The share of mortgage delinquencies triggered by unemployment or the loss of income is on the decline, according to data released Thursday by Freddie Mac.
For the first half of 2015, approximately 38 percent of mortgage delinquencies were brought about by job loss or some type of income curtailment, according to an analysis of mortgages guaranteed or owned by Freddie Mac. That number is a substantial decline from the share reported in 2010, which was 55 percent.
The declining share of mortgage delinquencies brought on by employment issues over the last five years is concurrent with the declining unemployment rate. According to the Bureau of Labor Statistics (BLS), the national unemployment rate was 9.3 percent at the end of 2010, but had fallen to 5.3 percent as of the end of June 2015 (the end of Q2).
"This looks like more evidence that the housing market and the national economy are generally headed in the right direction," Freddie Mac wrote on its blog on Thursday. "However, it also shows job issues remain the single most significant factor behind mortgage delinquencies."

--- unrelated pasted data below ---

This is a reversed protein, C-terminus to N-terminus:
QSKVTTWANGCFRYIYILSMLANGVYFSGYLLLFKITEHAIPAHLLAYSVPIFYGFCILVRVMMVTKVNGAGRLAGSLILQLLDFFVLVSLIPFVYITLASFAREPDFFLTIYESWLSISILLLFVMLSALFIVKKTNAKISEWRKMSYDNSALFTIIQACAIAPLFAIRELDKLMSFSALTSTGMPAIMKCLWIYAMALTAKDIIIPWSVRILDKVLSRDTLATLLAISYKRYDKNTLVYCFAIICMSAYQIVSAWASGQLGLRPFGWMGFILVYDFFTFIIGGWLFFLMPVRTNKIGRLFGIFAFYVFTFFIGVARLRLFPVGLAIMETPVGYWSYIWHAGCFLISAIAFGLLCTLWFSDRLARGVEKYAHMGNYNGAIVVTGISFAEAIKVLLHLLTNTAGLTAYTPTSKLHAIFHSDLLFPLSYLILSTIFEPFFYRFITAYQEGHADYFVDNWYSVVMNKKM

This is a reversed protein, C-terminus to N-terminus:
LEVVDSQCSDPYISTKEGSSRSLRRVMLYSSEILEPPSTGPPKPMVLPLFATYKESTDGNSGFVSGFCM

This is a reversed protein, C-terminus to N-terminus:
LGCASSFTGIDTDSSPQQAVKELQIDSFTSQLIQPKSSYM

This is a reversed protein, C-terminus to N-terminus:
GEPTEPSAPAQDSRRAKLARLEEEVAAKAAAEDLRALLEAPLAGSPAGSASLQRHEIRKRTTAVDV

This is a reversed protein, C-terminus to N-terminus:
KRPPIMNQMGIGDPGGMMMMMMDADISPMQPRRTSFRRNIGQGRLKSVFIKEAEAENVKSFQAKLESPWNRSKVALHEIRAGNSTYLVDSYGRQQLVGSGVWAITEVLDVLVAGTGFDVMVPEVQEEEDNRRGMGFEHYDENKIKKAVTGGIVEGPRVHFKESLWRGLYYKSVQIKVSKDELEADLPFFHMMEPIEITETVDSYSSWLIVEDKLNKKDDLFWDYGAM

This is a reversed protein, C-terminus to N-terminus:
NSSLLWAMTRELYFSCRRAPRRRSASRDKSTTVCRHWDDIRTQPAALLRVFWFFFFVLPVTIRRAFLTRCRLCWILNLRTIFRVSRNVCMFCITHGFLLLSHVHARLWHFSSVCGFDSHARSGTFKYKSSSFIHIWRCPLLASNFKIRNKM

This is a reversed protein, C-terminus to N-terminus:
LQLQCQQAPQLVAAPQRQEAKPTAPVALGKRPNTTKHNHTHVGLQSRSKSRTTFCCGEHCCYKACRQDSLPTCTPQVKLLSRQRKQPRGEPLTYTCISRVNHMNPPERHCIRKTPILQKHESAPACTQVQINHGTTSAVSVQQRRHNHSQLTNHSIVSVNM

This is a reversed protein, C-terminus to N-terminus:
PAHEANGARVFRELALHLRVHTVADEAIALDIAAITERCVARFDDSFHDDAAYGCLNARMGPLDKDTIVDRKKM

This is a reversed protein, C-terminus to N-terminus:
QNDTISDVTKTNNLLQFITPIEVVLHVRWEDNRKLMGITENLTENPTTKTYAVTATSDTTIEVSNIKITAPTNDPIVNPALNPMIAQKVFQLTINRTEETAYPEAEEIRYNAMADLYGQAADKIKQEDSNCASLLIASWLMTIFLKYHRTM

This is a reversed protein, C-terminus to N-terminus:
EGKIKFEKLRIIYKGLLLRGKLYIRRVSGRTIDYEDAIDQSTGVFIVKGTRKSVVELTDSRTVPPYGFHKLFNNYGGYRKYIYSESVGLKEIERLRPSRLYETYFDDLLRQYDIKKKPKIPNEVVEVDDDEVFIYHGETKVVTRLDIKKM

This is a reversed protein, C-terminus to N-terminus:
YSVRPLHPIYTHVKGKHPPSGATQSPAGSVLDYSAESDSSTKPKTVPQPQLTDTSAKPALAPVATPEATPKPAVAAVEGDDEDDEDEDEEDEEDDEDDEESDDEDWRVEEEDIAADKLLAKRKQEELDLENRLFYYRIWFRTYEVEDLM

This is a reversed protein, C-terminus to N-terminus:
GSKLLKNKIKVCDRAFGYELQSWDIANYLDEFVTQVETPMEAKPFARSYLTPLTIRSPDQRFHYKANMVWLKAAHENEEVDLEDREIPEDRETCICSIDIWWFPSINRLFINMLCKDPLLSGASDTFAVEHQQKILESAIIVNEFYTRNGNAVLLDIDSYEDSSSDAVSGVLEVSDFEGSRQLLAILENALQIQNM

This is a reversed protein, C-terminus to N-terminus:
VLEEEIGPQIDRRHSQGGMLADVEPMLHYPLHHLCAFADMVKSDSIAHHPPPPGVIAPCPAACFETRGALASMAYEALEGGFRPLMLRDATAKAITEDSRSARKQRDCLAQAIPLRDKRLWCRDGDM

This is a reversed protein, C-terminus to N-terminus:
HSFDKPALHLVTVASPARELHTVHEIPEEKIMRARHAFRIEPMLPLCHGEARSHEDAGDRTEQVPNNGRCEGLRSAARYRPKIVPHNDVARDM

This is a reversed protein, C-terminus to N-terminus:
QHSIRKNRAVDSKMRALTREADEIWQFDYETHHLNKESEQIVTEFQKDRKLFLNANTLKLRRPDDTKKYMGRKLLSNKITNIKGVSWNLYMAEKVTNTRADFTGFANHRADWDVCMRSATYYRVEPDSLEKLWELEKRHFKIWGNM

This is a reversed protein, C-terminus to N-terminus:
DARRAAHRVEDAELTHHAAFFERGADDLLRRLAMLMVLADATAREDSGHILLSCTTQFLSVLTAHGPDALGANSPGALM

The share of delinquencies on Freddie Mac-back mortgages caused by excessive obligations, or too much debt, remained virtually unchanged from 2010 to 2015 at 21 percent (about one-fifth). The share of delinquencies that occur due to property issues or abandonment increased (from 0.4 percent in 2010 to 3 percent in 2015) but still accounted for a small percentage of delinquencies. Shares of late mortgage payments triggered by marital difficulties and inability to sell or rent the property both held steady from 2010 to 2015 (at 4 percent and 2 percent, respectively).
The percentage of delinquencies brought about by illness or death rose from 8 percent in 2010 up to 11 percent in 2015, according to Freddie Mac. The share of delinquencies that stemmed from "other" issues more than doubled in the five-year period from 10 percent up to 21 percent; those other issues may include major disaster areas, fraud, military service, and payment adjustments or disputes, according to Freddie Mac.